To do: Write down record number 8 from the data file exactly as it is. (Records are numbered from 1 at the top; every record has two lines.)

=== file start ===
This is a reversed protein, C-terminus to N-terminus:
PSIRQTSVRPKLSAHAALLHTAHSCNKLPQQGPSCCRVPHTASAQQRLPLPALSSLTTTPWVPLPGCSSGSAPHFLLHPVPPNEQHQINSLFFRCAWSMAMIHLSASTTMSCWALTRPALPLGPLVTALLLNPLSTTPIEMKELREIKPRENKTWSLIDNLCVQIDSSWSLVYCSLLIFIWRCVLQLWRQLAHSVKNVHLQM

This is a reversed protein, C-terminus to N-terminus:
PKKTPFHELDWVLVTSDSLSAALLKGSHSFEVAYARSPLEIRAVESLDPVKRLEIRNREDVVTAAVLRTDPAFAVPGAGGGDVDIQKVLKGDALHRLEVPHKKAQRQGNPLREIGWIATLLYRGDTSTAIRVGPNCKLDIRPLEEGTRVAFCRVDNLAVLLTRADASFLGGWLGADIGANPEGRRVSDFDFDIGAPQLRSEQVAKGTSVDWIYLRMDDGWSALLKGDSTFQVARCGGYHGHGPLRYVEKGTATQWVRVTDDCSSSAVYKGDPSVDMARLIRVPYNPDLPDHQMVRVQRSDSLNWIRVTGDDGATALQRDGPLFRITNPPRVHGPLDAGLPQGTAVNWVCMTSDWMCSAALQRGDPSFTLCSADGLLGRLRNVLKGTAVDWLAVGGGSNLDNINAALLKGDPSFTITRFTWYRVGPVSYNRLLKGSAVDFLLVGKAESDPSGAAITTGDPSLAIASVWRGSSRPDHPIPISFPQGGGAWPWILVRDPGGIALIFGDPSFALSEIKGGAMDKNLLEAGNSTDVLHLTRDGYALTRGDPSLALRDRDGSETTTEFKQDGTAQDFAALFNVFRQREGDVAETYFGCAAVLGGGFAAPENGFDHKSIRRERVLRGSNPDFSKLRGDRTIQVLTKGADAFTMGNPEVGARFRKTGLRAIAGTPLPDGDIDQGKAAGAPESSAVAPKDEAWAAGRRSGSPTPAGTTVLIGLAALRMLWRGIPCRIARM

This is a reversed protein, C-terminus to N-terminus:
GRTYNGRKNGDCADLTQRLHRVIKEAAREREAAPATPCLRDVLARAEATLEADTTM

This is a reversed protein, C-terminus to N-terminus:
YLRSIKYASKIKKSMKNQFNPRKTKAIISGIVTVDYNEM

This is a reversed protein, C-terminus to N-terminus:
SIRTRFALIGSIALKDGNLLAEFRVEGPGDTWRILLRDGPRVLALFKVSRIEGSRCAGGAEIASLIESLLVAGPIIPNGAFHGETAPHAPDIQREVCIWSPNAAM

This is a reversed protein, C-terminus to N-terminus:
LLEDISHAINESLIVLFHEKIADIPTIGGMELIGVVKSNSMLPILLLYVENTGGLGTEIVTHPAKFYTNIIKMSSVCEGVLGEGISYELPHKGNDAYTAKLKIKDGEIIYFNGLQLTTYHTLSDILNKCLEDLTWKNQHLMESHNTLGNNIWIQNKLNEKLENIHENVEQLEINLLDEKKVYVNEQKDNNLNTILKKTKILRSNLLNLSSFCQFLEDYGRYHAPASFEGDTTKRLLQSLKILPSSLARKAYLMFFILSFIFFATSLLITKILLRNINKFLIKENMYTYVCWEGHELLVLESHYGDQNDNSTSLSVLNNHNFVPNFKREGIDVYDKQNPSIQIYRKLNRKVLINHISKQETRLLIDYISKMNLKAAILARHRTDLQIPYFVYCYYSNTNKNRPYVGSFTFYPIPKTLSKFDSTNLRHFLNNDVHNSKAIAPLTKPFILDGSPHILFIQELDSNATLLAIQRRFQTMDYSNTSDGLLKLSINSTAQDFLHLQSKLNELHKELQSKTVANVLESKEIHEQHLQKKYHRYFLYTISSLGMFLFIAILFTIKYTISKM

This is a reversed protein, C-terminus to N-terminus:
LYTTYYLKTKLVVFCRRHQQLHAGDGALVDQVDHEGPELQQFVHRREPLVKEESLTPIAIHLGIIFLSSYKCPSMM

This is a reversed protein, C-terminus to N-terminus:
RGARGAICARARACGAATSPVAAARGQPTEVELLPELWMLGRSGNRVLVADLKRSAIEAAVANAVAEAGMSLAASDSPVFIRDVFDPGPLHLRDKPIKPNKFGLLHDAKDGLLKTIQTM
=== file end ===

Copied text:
This is a reversed protein, C-terminus to N-terminus:
RGARGAICARARACGAATSPVAAARGQPTEVELLPELWMLGRSGNRVLVADLKRSAIEAAVANAVAEAGMSLAASDSPVFIRDVFDPGPLHLRDKPIKPNKFGLLHDAKDGLLKTIQTM